After the 1983 loss, Dennis Conner found sponsors and built a syndicate to challenge for the America's Cup. Based at the San Diego Yacht Club, the syndicate made use of Conner's 1983 America's Cup defender Liberty (US 40) and refit the 1982 built Spirit of America (US 34), re-commissioning her as Stars and Stripes 83 (US 53).[7] In addition, they commissioned the building of three new boats: Stars and Stripes 85 (US 54), Stars and Stripes 86 (US 56) and Stars and Stripes 87 (US 55). Conner practiced for the Fremantle conditions by training in Hawaii, taking the three new boats with him down to Fremantle to compete for the Cup.[citation needed]

Tom Whidden was the tactician, Peter Isler the navigator and the crew included Scott Vogel, Kyle Smith, Jon Wright, Jay Brown, Adam Ostenfeld, Jim Kavle, Henry Childers, Bill Trenkle and John Barnitt.[5][8][9][10]

Courageous Challenge (USA)[edit]

From the Yale Corinthian Yacht Club, sailing Courageous, winner of the America's Cup in 1974 and 1977. The boat had been heavily redesigned and updated to make her more competitive for the 1987 campaign. Unfortunately she was largely outclassed by the competition, winning just one race (over Challenge France) but losing to the major contenders by eight to ten minutes an outing. The team withdrew from the Cup before the end of the first round.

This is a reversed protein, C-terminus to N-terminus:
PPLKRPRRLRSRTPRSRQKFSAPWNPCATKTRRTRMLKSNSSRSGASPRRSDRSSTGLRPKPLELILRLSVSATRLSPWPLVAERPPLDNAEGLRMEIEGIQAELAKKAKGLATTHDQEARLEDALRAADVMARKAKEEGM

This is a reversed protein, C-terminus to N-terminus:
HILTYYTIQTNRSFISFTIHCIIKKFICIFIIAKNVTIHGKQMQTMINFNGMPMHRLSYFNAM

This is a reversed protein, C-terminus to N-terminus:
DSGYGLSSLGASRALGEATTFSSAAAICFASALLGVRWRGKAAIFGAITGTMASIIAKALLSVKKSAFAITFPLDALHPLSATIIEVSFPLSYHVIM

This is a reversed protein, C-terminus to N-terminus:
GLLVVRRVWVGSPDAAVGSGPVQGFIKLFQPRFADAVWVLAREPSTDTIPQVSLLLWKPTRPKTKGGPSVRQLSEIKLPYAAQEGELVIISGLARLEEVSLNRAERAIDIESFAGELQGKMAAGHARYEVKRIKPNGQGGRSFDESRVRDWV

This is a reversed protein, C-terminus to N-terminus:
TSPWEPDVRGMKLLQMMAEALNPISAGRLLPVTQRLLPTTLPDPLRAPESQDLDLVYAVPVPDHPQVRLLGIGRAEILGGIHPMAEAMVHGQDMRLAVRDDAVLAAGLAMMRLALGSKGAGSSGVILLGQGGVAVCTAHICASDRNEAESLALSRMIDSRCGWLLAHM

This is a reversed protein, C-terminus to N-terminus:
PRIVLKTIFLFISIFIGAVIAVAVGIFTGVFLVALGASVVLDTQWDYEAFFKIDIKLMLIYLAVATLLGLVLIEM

The afterguard included Dave Vietor, Warwick Tomkins and Mike Buonvino.[5]

Consorzio Italia (Italy)[edit]

From Yacht Club Italiano, the Consorzio Italia syndicate was backed by Gucci. The syndicate was inspired by the success of Azzurra in 1983 and began by purchasing Victory '83 to give them a bench mark. The boats were skippered by Flavio Scala and Aldo Migliaccio, with Italophile Rod Davis in the afterguard alongside Tommasso Chief and Stefano Roberti.[5] Italia II was seriously damaged during its launch but was repaired in time for the Cup.

Azzurra (Italy)[edit]

Azzurra was the challenger of record for 1987. From the Yacht Club Costa Smeralda and backed by the Aga Khan, the syndicate eventually had four boats at its disposal. Azzurra I (I-4) competed in the 1983 Louis Vuitton Cup at Newport. Then Azzurra II (I-8) managed to come fifth in the 1986 World Championships, a disappointing result which prompted the construction of two new boats, Azzurra III (I-10) and IV (I-11), from competing designers.[11] The skipper was Olympian Mauro Pelaschier with support from Tiziano Nava, Matteo Plazzi,[12] and Francesco de Angelis.[5]

Challenge Kis France (France)[edit]